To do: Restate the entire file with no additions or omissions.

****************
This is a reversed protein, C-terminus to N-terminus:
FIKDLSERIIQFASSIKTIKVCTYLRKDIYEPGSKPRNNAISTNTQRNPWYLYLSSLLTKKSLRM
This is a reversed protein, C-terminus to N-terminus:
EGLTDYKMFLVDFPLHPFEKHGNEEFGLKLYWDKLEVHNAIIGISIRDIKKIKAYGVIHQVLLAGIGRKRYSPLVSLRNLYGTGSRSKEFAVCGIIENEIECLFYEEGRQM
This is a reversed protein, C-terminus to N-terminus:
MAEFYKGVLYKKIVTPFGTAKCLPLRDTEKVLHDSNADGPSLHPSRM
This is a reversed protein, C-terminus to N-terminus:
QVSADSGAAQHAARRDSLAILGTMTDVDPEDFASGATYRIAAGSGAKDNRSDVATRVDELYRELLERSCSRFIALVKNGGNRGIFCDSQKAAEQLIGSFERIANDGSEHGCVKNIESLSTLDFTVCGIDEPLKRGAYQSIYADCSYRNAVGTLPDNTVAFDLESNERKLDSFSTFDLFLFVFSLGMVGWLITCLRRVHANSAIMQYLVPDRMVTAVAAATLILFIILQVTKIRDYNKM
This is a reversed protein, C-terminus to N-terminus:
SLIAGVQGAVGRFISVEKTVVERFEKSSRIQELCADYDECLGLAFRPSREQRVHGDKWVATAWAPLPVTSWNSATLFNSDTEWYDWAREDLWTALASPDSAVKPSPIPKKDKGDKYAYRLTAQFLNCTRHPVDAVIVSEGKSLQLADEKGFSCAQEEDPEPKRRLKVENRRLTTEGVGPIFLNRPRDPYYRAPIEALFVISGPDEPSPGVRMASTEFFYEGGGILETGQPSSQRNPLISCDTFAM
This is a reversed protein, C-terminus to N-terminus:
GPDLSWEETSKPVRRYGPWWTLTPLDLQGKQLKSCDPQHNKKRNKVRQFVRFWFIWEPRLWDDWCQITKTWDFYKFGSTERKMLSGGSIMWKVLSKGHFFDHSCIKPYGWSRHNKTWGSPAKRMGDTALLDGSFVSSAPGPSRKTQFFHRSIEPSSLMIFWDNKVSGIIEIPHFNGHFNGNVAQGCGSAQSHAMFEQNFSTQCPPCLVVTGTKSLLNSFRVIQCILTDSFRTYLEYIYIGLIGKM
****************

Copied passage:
This is a reversed protein, C-terminus to N-terminus:
FIKDLSERIIQFASSIKTIKVCTYLRKDIYEPGSKPRNNAISTNTQRNPWYLYLSSLLTKKSLRM
This is a reversed protein, C-terminus to N-terminus:
EGLTDYKMFLVDFPLHPFEKHGNEEFGLKLYWDKLEVHNAIIGISIRDIKKIKAYGVIHQVLLAGIGRKRYSPLVSLRNLYGTGSRSKEFAVCGIIENEIECLFYEEGRQM
This is a reversed protein, C-terminus to N-terminus:
MAEFYKGVLYKKIVTPFGTAKCLPLRDTEKVLHDSNADGPSLHPSRM
This is a reversed protein, C-terminus to N-terminus:
QVSADSGAAQHAARRDSLAILGTMTDVDPEDFASGATYRIAAGSGAKDNRSDVATRVDELYRELLERSCSRFIALVKNGGNRGIFCDSQKAAEQLIGSFERIANDGSEHGCVKNIESLSTLDFTVCGIDEPLKRGAYQSIYADCSYRNAVGTLPDNTVAFDLESNERKLDSFSTFDLFLFVFSLGMVGWLITCLRRVHANSAIMQYLVPDRMVTAVAAATLILFIILQVTKIRDYNKM
This is a reversed protein, C-terminus to N-terminus:
SLIAGVQGAVGRFISVEKTVVERFEKSSRIQELCADYDECLGLAFRPSREQRVHGDKWVATAWAPLPVTSWNSATLFNSDTEWYDWAREDLWTALASPDSAVKPSPIPKKDKGDKYAYRLTAQFLNCTRHPVDAVIVSEGKSLQLADEKGFSCAQEEDPEPKRRLKVENRRLTTEGVGPIFLNRPRDPYYRAPIEALFVISGPDEPSPGVRMASTEFFYEGGGILETGQPSSQRNPLISCDTFAM
This is a reversed protein, C-terminus to N-terminus:
GPDLSWEETSKPVRRYGPWWTLTPLDLQGKQLKSCDPQHNKKRNKVRQFVRFWFIWEPRLWDDWCQITKTWDFYKFGSTERKMLSGGSIMWKVLSKGHFFDHSCIKPYGWSRHNKTWGSPAKRMGDTALLDGSFVSSAPGPSRKTQFFHRSIEPSSLMIFWDNKVSGIIEIPHFNGHFNGNVAQGCGSAQSHAMFEQNFSTQCPPCLVVTGTKSLLNSFRVIQCILTDSFRTYLEYIYIGLIGKM